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Programs I Use and Love (2022)!

Published on Friday, 15 July, 2022

Priorities, amount of free time, motivation - these are all things that will fluctuate with time. The software you use for you computing will, by necessity, reflect that. I've used many programs and setups through the years and probably will use many more in the years to come. This list represents the current state of my system, fulfilling my current needs. So without further ado, here's my list of programs I use and love as of today.

The fundamentals

Operating System: Linux. Whilst it doesn't really matter which distro you use, I would suggest something that uses pacman as a package manager and gives you access to the AUR. Micro$oft Windows and MacOS are both terrible messes and I don't see a situation in which I would willing use them as a daily driver.

Text Editor: (neo)vim. Vim is the single best program ever written. Learning vim will not only make your text editing easier, it will make you yearn for vim-bindings and vim-commands in all of your other software. Truly a game-changer you should 100% install and learn how to use. Vim can be configured to work great with LaTeX. I made some tutorials in Bulgarian on how I've set up my environment.

Terminal: rxvt-unicode (urxvt). Memory efficient, flicker-free, crash-free. Endless customisation due to Perl modules support as well as un-rivalled font support (which is important if you're using a lot of files with Cyrillic names). Has clickable links support as an extra bonus. Documentation is a bit dated, but there are a lot of resources online.

Window manager: i3. I've tried a few tilling window managers, but I always comeback to good ol' i3. If you're not using a tilling window manager, you're basically self-crippling yourself. Stop that.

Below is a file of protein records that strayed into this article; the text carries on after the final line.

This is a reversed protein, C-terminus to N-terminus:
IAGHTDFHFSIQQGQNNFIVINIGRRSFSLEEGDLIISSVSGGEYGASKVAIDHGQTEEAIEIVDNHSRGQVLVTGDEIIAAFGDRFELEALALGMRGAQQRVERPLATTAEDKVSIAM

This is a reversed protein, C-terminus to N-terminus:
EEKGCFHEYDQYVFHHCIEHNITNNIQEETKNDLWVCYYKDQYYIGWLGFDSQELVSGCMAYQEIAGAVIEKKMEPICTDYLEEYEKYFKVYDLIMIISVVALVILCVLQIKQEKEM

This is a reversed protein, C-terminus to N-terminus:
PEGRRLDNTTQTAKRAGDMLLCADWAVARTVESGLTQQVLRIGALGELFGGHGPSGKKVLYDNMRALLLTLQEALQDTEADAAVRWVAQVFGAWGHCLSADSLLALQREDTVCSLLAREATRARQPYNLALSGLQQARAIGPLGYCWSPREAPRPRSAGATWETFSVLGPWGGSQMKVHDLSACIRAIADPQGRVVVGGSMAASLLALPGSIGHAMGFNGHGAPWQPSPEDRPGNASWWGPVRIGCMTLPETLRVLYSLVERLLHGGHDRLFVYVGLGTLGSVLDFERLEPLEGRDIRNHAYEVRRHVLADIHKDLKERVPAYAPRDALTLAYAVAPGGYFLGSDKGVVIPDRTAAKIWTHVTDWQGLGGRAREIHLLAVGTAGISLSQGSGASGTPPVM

Shell: zsh. It's basically a superset of bash with added syntax highlighting and better autocompletion.

Web Browser: brave. The only browser that comes with (fairly) sensible defaults out-of-the-box. Firefox is fine too. Just don't use Google's (or Microsoft's) spyware. When I open single web pages from other software I usually use surf


File Manager: ranger. A console file manager written in Python. It's very, very extensible, which I enjoy, although it can be a bit sluggish, especially when browsing through directories with a lot of big files. I also use nnn from time to time to offset that.

Email: (neo)mutt. An extremely extensible terminal-based mail client. Using isync you can configure it to store mail on your local device (offline mail is awesome). You should treat emails as all other files - if they're not on (one of your) computers, they're not yours.

Music/Video: Jellyfin. I host my own Jellyfin instance which allows me to stream my music from my server to all of my devices. I use this to stream them to my desktop via mpv. On my mobile phone, I use finamp, which you can get on F-Droid. For video, I use mpd exclusively.

RSS Reader: newsboat I use newsboat as a full media centre - I use it to watch youtube, to read news (rarely), to follow scientific journals and to get book/movie/music reviews. RSS gives you the convenience of a social network, without adds or targeted content. It's great!

Torrent client: rtorrent. A small, fully-featured console torrent client written in C++. Ideal for easily seeding your perfectly legal Linux ISOs on your server.

Document reader: zathura. Lightning fast and with vim-bindings by default. Also supports synctex for forward- and backward-inverse searches (you'll know what I mean if you use LaTeX).

Image viewer: feh. "Unlike most other viewers, it does not have a fancy GUI, but simply displays images. It is controlled via command line arguments and configurable key/mouse actions."